By ELLA TORRES, ABC News
(NEW YORK) — Infant mortality rates across the United States declined from 2000 to 2017, a trend attributed to fewer women giving birth in their teens, according to a study published Thursday by the Centers for Disease Control and Prevention.
However, Black and Hispanic women experienced infant mortality at double the rate of white women.
The U.S. infant mortality rate declined from 6.89 deaths per 1,000 births in 2000 to 5.79 in 2017, according to the study, which looked at all infant deaths in the country where the death certificate could be matched to the infant’s birth certificate.
The age at which a woman gives birth “impacts the overall infant mortality rate because the risk of an infant death varies by maternal age,” the study noted.
Infants born to women under age 20 and at 40 and over have the highest mortality rates, according to the study.
Preterm births and low birthweight, both associated with mortality, are more common for infants born to the youngest and oldest mothers.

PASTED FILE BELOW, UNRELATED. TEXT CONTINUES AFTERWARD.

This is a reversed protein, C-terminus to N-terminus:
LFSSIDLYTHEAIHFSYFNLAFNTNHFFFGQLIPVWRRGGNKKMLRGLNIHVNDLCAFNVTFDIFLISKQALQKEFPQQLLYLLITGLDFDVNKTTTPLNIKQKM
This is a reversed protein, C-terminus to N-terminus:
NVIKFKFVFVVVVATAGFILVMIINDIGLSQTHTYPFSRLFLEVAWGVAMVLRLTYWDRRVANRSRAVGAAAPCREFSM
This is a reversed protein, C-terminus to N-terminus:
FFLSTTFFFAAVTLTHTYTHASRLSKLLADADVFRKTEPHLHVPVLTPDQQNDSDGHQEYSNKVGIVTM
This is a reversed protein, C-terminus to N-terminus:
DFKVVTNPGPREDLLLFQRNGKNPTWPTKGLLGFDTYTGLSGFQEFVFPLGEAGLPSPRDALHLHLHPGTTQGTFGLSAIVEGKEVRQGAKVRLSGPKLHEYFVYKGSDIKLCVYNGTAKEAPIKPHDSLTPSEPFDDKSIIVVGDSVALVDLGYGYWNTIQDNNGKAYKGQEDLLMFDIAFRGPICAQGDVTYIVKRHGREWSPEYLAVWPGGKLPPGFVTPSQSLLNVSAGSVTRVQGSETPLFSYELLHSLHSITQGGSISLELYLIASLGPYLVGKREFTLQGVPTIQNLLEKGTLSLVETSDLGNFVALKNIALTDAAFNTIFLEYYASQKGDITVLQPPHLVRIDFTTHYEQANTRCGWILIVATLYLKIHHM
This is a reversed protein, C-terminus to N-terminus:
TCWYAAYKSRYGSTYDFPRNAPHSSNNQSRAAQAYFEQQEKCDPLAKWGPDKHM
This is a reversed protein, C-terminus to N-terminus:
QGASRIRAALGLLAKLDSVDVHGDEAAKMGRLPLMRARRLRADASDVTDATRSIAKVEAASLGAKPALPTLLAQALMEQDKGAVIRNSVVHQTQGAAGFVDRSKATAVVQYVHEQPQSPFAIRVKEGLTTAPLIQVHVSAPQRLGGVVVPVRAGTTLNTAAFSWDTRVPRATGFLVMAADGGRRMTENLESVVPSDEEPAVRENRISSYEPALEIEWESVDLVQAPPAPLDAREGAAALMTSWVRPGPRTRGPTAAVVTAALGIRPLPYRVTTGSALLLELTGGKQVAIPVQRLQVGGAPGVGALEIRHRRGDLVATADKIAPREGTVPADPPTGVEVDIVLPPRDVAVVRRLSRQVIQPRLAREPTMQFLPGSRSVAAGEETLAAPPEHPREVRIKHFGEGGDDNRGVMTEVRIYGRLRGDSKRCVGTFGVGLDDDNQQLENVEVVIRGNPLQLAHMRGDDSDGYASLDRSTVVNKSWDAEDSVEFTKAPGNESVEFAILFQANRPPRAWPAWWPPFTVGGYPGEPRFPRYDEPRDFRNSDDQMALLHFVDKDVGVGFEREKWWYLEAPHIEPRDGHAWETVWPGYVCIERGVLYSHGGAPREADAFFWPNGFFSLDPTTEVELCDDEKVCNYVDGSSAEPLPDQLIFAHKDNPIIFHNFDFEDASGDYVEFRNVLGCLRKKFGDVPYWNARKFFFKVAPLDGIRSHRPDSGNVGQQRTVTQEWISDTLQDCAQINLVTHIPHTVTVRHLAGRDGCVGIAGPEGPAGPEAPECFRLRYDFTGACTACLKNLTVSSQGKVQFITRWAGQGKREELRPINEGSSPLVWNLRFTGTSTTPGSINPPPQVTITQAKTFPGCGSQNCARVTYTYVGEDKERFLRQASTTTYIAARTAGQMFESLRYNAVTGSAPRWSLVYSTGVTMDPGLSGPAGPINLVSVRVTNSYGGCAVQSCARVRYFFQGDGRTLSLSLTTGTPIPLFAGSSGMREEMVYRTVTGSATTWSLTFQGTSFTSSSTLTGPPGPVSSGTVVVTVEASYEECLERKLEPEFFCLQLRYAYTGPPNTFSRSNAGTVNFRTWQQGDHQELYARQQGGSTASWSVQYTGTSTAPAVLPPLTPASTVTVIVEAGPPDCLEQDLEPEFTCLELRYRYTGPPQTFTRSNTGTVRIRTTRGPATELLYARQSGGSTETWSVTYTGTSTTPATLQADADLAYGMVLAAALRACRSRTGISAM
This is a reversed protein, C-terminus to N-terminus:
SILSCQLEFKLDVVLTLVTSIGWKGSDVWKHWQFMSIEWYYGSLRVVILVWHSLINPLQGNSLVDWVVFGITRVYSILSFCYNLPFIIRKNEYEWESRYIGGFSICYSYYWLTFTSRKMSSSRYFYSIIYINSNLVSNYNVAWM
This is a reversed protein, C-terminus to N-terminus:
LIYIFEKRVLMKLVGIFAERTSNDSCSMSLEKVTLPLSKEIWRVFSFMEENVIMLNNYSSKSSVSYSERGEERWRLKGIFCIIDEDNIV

The decline in women giving birth earlier was true for women of the three races that were examined: Black, white and Hispanic.
Nearly 20% — 19.8% to be exact — of Black Women who gave birth in 2000 were under the age of 20 — this decreased to 7.5% in 2017. That number was still double the rate of white women.
Black women aged 20 to 24 who gave birth also declined from 32.6% in 2000 to 26.8% in 2017.
In 2000, 8.7% of white women who gave birth were under age 20. That number dropped by more than half, to 3.7%, in 2017.
The percentage of white women aged 20 to 24 giving birth also declined from 22.2% in 2000 to 17.4% in 2017.
Of the Hispanic women who gave birth in 2000, 16.2% were under the age of 20. Yet by 2017, that number dropped by about half to 7.8% — a number still double that of white women.
The percentage of Hispanic women aged 20 to 24 also declined, from 30.3% in 2000 to 24.4% in 2017.
However, women were more likely to be pregnant in their late 20s and older and, in particular, births have increased among women aged 40 and over.
Changes in other factors, such as maternal education and cigarette smoking during pregnancy, may have indirectly resulted in age-specific mortality rates.
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